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Trichuris vulpis, also known as the whipworm, commonly infects dogs of all ages. Although this parasite is small in size, its effects on the body are mighty. If you notice your dog is having diarrhea, losing weight, or vomiting, it’s time to take him to a veterinarian for evaluation. These could be signs your dog is fighting a whipworm infection, which can be fatal if left untreated. 

Here is everything you need to know about whipworms in dogs, including symptoms, diagnosis, and treatment options.

What Is Whipworm in Dogs?

Whipworms are intestinal parasites that cause severe inflammation within a dog’s cecum and colon. They are common in dogs of all breeds and ages. This parasite’s eggs are shed in dog feces, which acts as a source of infection for other dogs who may later come into contact with the contaminated environment. Whipworm eggs are highly resistant and can actually survive in the environment for many years!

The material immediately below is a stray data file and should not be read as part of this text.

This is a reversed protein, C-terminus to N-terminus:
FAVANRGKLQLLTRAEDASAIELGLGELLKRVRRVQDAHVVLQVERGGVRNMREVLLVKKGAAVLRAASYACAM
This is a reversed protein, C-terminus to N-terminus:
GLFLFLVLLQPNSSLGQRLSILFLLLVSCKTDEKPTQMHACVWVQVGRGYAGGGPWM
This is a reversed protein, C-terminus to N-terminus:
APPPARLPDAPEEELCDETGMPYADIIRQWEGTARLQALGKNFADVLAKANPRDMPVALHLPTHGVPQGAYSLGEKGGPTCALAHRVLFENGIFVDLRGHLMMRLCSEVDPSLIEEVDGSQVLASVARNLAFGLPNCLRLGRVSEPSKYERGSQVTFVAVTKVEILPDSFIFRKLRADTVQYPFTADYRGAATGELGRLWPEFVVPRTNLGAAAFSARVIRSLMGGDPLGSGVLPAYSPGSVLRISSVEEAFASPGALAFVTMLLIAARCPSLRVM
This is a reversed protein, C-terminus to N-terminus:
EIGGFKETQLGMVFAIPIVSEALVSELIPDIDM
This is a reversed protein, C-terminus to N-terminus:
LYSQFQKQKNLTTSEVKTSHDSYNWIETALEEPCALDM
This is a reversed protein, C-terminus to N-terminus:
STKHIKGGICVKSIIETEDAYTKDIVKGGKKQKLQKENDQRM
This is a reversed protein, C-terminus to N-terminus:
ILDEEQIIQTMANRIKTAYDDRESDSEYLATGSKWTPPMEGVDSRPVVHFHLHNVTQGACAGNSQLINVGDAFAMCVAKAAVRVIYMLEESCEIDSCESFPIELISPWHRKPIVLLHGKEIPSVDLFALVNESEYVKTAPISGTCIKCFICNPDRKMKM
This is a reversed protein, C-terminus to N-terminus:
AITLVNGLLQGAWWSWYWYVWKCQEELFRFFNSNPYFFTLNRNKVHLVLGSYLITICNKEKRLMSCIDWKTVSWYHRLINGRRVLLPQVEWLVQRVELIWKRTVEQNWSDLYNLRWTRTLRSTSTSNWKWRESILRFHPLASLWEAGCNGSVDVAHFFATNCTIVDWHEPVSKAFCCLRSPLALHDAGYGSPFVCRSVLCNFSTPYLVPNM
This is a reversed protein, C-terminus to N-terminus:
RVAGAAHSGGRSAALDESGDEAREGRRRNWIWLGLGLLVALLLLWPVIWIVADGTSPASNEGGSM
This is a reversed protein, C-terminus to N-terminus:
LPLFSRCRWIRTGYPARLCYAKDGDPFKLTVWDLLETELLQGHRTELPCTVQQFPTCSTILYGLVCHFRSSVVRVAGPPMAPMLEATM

Infected dogs experience symptoms related to gastrointestinal upset and can become dehydrated rather quickly. In some cases, whipworms have the potential to cause serious illness that requires hospitalization. This is especially true if a dog has a large number of worms present or the infection was left untreated for an extended period of time. 

How Do Dogs Get Whipworms?

Dog sniffs the soil

Whipworms are not spread directly between dogs but rather through their feces. Dogs become infected by ingesting poop or soil that contains whipworm eggs that another dog has shed. Once ingested, the eggs develop into larvae within a dog’s small intestine. The larvae then migrate to the cecum and colon where they mature into adults that later release eggs into the stool. This process takes about three months.